The Lakers won 62 games in the ’84-’85 season, finishing 1st in the Western Conference. Led by the dynamic duo of Kareem Abdul-Jabbar and Magic Johnson. As The Captain led the team in points and rebounds, 22 PPG and 7.9 RPG, Johnson helped with the scoring and led the team in assists, 18.3 PPG and 12.6 APG.

Los Angeles stormed their way through the ’85 playoffs, first sweeping the Phoenix Suns in the 1st round, 3-0. It was an easy series for the Lakers, as Abdul-Jabbar only played 24 MPG, scoring 19 PPG. Showtime would then face the Portland Trail Blazers, beating them in 5 games. Abdul-Jabbar averaged 21 PPG and 9.6 RPG. As his partner in crime, Johnson, scored 21.8 PPG and passed 17 APG. They would then advance to face the Denver Nuggets in the Conference Finals, an easy series would follow, as the Lakers beat the Nuggets 4 games to 1. Abdul-Jabbar would average 20 PPG on a team led by Byron Scott‘s scoring of 23.4 PPG. Along with Johnson’s passing, 15.6 APG. The Lakers would advance to their 4th straight finals, facing fierce rivals, the Boston Celtics.

Game 1 would prove to be a great struggle for the purple and gold. After the 1st half, the Celtics would lead 79-49 in a game that already looked over. In the 2nd half, the trend would continue, as Boston tore a hole in the Lakers, winning 148-114. Earning the game its own nickname, the “Memorial Day Massacre”. LA’s defence was no match for the offensive machine of the Celtics, as all 5 starters for Boston scored in double figures, led by Kevin McHale and Scott Wedman, with 26 points each. Abdul-Jabbar would face brawling defence from McHale and Robert Parish in the post as he only managed 12 points, on 6 for 11 shooting from the field.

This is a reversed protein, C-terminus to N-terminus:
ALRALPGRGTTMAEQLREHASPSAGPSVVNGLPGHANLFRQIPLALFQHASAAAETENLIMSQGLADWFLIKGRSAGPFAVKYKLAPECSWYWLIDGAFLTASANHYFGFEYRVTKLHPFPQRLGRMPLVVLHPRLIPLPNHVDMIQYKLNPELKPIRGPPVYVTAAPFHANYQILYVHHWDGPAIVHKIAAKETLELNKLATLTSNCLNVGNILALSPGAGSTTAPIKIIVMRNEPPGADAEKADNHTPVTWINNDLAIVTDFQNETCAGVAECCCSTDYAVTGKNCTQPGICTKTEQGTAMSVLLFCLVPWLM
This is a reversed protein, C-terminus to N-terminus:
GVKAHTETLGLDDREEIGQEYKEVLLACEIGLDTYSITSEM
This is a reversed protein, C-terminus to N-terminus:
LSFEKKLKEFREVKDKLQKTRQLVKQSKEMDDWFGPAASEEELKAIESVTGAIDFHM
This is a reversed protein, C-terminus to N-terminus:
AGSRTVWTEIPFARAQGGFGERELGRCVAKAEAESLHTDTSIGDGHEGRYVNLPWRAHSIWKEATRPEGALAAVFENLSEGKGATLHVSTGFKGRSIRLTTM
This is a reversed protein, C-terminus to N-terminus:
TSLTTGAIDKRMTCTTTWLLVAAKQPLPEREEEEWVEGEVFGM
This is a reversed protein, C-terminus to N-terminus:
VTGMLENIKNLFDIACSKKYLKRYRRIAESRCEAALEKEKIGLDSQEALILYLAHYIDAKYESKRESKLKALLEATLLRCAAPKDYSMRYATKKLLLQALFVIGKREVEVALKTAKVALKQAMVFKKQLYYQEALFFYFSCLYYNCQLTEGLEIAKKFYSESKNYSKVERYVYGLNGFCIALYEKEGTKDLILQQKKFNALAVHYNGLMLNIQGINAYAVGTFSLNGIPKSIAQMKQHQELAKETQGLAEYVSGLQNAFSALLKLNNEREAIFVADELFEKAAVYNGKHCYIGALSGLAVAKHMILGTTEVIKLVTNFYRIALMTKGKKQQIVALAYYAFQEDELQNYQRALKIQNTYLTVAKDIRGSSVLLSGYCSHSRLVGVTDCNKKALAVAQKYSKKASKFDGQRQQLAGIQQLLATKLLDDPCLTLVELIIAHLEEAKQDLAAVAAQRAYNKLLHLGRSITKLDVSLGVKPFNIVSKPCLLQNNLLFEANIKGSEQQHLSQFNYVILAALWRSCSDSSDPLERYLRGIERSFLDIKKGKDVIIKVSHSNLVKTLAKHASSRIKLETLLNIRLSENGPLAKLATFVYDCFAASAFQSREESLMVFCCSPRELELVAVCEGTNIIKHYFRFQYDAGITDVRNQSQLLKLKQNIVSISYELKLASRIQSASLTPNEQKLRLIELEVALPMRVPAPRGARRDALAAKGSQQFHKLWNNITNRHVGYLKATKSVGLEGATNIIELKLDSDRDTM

Thankfully for the Lakers, game 2 would be a different story. They would hold Boston to 46 points in the 1st half, scoring 64 points themselves. They would slightly waiver in the 2nd half as the Celtics won the 3rd quarter by 6 points and then the 4th quarter by 5 points. It would prove too little too late, however, as the Lakers would take the game, 109-102. Abdul-Jabbar had a much better day as he racked up 30 points, pulled in 17 rebounds, and earning himself 8 assists. He was helped by Johnson, winning himself another double-double with 14 points and 13 assists. As well as Michael Cooper putting good minutes in from the bench, scoring 22 points.